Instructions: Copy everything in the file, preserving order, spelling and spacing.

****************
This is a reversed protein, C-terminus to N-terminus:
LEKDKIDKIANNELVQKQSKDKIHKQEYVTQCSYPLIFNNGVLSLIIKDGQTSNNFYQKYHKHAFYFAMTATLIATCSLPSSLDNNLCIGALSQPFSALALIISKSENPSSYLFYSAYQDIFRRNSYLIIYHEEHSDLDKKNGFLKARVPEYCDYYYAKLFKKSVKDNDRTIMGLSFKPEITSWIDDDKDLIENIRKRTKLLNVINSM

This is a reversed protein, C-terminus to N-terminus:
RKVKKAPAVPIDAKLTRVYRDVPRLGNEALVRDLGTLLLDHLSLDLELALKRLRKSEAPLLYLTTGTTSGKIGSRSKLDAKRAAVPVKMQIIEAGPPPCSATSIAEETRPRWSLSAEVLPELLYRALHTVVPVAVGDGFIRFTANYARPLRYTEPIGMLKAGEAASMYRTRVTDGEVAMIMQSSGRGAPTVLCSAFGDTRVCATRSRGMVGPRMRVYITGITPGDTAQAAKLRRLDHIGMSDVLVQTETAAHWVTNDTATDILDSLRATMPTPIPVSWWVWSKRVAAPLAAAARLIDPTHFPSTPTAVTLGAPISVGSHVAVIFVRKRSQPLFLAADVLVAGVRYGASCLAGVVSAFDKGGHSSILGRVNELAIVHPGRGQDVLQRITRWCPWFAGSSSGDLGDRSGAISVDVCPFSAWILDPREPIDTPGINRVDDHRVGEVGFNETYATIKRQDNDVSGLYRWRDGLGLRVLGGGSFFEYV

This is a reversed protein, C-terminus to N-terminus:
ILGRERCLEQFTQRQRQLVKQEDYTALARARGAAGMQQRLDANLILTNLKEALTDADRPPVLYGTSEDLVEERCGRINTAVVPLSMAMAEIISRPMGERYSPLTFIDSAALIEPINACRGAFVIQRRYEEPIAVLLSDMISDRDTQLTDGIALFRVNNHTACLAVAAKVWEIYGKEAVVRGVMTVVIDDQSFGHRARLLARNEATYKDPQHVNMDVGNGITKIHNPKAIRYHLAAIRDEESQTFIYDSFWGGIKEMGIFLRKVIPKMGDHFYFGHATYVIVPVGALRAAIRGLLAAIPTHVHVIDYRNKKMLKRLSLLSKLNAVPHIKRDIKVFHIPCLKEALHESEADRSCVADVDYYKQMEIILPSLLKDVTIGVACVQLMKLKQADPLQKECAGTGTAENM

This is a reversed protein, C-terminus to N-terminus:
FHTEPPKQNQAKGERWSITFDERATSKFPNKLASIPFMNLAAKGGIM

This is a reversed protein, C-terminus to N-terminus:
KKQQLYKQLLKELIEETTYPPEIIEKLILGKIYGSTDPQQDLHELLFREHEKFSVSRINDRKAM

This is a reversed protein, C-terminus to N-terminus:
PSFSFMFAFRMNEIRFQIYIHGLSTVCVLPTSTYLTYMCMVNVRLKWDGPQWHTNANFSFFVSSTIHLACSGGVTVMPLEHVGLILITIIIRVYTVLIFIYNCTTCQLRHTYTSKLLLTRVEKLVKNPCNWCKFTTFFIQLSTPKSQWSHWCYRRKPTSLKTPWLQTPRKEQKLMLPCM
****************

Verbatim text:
This is a reversed protein, C-terminus to N-terminus:
LEKDKIDKIANNELVQKQSKDKIHKQEYVTQCSYPLIFNNGVLSLIIKDGQTSNNFYQKYHKHAFYFAMTATLIATCSLPSSLDNNLCIGALSQPFSALALIISKSENPSSYLFYSAYQDIFRRNSYLIIYHEEHSDLDKKNGFLKARVPEYCDYYYAKLFKKSVKDNDRTIMGLSFKPEITSWIDDDKDLIENIRKRTKLLNVINSM

This is a reversed protein, C-terminus to N-terminus:
RKVKKAPAVPIDAKLTRVYRDVPRLGNEALVRDLGTLLLDHLSLDLELALKRLRKSEAPLLYLTTGTTSGKIGSRSKLDAKRAAVPVKMQIIEAGPPPCSATSIAEETRPRWSLSAEVLPELLYRALHTVVPVAVGDGFIRFTANYARPLRYTEPIGMLKAGEAASMYRTRVTDGEVAMIMQSSGRGAPTVLCSAFGDTRVCATRSRGMVGPRMRVYITGITPGDTAQAAKLRRLDHIGMSDVLVQTETAAHWVTNDTATDILDSLRATMPTPIPVSWWVWSKRVAAPLAAAARLIDPTHFPSTPTAVTLGAPISVGSHVAVIFVRKRSQPLFLAADVLVAGVRYGASCLAGVVSAFDKGGHSSILGRVNELAIVHPGRGQDVLQRITRWCPWFAGSSSGDLGDRSGAISVDVCPFSAWILDPREPIDTPGINRVDDHRVGEVGFNETYATIKRQDNDVSGLYRWRDGLGLRVLGGGSFFEYV

This is a reversed protein, C-terminus to N-terminus:
ILGRERCLEQFTQRQRQLVKQEDYTALARARGAAGMQQRLDANLILTNLKEALTDADRPPVLYGTSEDLVEERCGRINTAVVPLSMAMAEIISRPMGERYSPLTFIDSAALIEPINACRGAFVIQRRYEEPIAVLLSDMISDRDTQLTDGIALFRVNNHTACLAVAAKVWEIYGKEAVVRGVMTVVIDDQSFGHRARLLARNEATYKDPQHVNMDVGNGITKIHNPKAIRYHLAAIRDEESQTFIYDSFWGGIKEMGIFLRKVIPKMGDHFYFGHATYVIVPVGALRAAIRGLLAAIPTHVHVIDYRNKKMLKRLSLLSKLNAVPHIKRDIKVFHIPCLKEALHESEADRSCVADVDYYKQMEIILPSLLKDVTIGVACVQLMKLKQADPLQKECAGTGTAENM

This is a reversed protein, C-terminus to N-terminus:
FHTEPPKQNQAKGERWSITFDERATSKFPNKLASIPFMNLAAKGGIM

This is a reversed protein, C-terminus to N-terminus:
KKQQLYKQLLKELIEETTYPPEIIEKLILGKIYGSTDPQQDLHELLFREHEKFSVSRINDRKAM

This is a reversed protein, C-terminus to N-terminus:
PSFSFMFAFRMNEIRFQIYIHGLSTVCVLPTSTYLTYMCMVNVRLKWDGPQWHTNANFSFFVSSTIHLACSGGVTVMPLEHVGLILITIIIRVYTVLIFIYNCTTCQLRHTYTSKLLLTRVEKLVKNPCNWCKFTTFFIQLSTPKSQWSHWCYRRKPTSLKTPWLQTPRKEQKLMLPCM